Specific language impairment in a morphologically complex agglutinative Indian language—Kannada

Shivani Tiwari, Prathibha Karanth, B. Rajashekar

Research output: Contribution to journalArticle

Abstract

Specific Language Impairment (SLI) remains an underinvestigated disorder in morphologically complex agglutinative languages such as Kannada. Currently, only a few case reports are available on SLI in Dravidian languages. The morphological complexity inherent to Dravidian languages such as Kannada provides a potential avenue to verify one of the two prevailing accounts of SLI: the morphological richness theory and CGC (Computational Grammatical Complexity) hypothesis. While the previous theory predicts the relatively spared performance of children with SLI (CwSLI) on syntactic morphology in morphologically complex languages, the latter predicts a diametrically opposite performance. Data from a group of 15 Kannada-speaking CwSLI supported the morphological richness theory, and further revealed five distinct profiles of SLI. The results of this study reflected that CwSLI learning the agglutinative language (Kannada) as compared with language-matched children without SLI, displayed some shared deficits (e.g., in phonological processing on a non-word repetition task) with CwSLI learning English. However, CwSLI learning the morphosyntactically rich language Kannada differed remarkably from English-learning CwSLI by not showing deficits in syntactic morphology relative to language-matched peers (e.g., PNG, verb, tense, case, and pronoun).

Original languageEnglish
Pages (from-to)22-39
Number of pages18
JournalJournal of Communication Disorders
Volume66
DOIs
Publication statusPublished - 01-03-2017

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Language
language
Learning
learning
deficit
Child Language
performance
speaking

All Science Journal Classification (ASJC) codes

  • Experimental and Cognitive Psychology
  • Linguistics and Language
  • Cognitive Neuroscience
  • Speech and Hearing
  • LPN and LVN

Cite this

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abstract = "Specific Language Impairment (SLI) remains an underinvestigated disorder in morphologically complex agglutinative languages such as Kannada. Currently, only a few case reports are available on SLI in Dravidian languages. The morphological complexity inherent to Dravidian languages such as Kannada provides a potential avenue to verify one of the two prevailing accounts of SLI: the morphological richness theory and CGC (Computational Grammatical Complexity) hypothesis. While the previous theory predicts the relatively spared performance of children with SLI (CwSLI) on syntactic morphology in morphologically complex languages, the latter predicts a diametrically opposite performance. Data from a group of 15 Kannada-speaking CwSLI supported the morphological richness theory, and further revealed five distinct profiles of SLI. The results of this study reflected that CwSLI learning the agglutinative language (Kannada) as compared with language-matched children without SLI, displayed some shared deficits (e.g., in phonological processing on a non-word repetition task) with CwSLI learning English. However, CwSLI learning the morphosyntactically rich language Kannada differed remarkably from English-learning CwSLI by not showing deficits in syntactic morphology relative to language-matched peers (e.g., PNG, verb, tense, case, and pronoun).",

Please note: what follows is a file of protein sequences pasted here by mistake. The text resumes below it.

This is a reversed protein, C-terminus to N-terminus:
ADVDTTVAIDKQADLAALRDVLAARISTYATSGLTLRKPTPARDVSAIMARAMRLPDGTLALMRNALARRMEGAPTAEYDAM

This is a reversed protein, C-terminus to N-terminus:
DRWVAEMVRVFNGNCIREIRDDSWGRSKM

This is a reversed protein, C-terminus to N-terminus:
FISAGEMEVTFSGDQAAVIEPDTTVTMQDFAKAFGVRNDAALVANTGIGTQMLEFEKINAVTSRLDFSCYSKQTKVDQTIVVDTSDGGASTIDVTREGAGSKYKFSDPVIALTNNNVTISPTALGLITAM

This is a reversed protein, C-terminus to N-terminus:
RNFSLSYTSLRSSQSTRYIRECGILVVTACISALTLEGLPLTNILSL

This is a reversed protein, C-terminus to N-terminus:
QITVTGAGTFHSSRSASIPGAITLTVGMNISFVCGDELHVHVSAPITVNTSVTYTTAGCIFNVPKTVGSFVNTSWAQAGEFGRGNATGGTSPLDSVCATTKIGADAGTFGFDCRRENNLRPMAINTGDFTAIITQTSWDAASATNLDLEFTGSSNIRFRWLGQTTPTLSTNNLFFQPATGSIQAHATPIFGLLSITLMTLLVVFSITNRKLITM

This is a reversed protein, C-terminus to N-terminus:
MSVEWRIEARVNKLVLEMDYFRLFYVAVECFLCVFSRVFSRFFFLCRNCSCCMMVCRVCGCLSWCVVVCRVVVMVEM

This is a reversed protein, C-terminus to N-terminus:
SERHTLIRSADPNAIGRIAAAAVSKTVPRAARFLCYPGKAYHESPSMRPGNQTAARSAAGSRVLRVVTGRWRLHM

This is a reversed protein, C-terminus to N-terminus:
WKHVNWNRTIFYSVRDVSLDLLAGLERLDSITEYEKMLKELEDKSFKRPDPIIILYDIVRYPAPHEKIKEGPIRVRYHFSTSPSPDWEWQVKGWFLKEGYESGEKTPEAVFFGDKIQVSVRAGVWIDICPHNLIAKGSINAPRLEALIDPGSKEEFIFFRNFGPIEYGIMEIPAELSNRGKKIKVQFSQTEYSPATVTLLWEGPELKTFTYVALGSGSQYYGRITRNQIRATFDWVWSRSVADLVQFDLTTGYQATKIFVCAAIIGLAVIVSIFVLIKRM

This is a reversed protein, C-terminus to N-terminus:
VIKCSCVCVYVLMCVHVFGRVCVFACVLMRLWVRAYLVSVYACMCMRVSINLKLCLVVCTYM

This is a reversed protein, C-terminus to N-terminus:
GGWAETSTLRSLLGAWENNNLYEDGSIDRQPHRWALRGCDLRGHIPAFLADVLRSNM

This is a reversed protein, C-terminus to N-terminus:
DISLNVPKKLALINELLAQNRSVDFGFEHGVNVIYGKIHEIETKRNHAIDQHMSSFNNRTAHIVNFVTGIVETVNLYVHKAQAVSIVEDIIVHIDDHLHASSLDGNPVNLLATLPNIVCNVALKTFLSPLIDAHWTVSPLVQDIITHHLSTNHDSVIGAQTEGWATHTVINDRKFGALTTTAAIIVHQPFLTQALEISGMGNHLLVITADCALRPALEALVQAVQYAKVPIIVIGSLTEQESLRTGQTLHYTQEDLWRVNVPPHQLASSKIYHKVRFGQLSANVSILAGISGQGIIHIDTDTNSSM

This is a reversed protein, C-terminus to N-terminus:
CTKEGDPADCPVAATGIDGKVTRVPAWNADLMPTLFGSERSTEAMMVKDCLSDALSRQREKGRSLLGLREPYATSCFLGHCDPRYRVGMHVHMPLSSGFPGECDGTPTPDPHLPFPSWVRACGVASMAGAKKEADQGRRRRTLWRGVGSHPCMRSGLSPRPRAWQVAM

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Specific language impairment in a morphologically complex agglutinative Indian language—Kannada. / Tiwari, Shivani; Karanth, Prathibha; Rajashekar, B.

In: Journal of Communication Disorders, Vol. 66, 01.03.2017, p. 22-39.

Research output: Contribution to journalArticle

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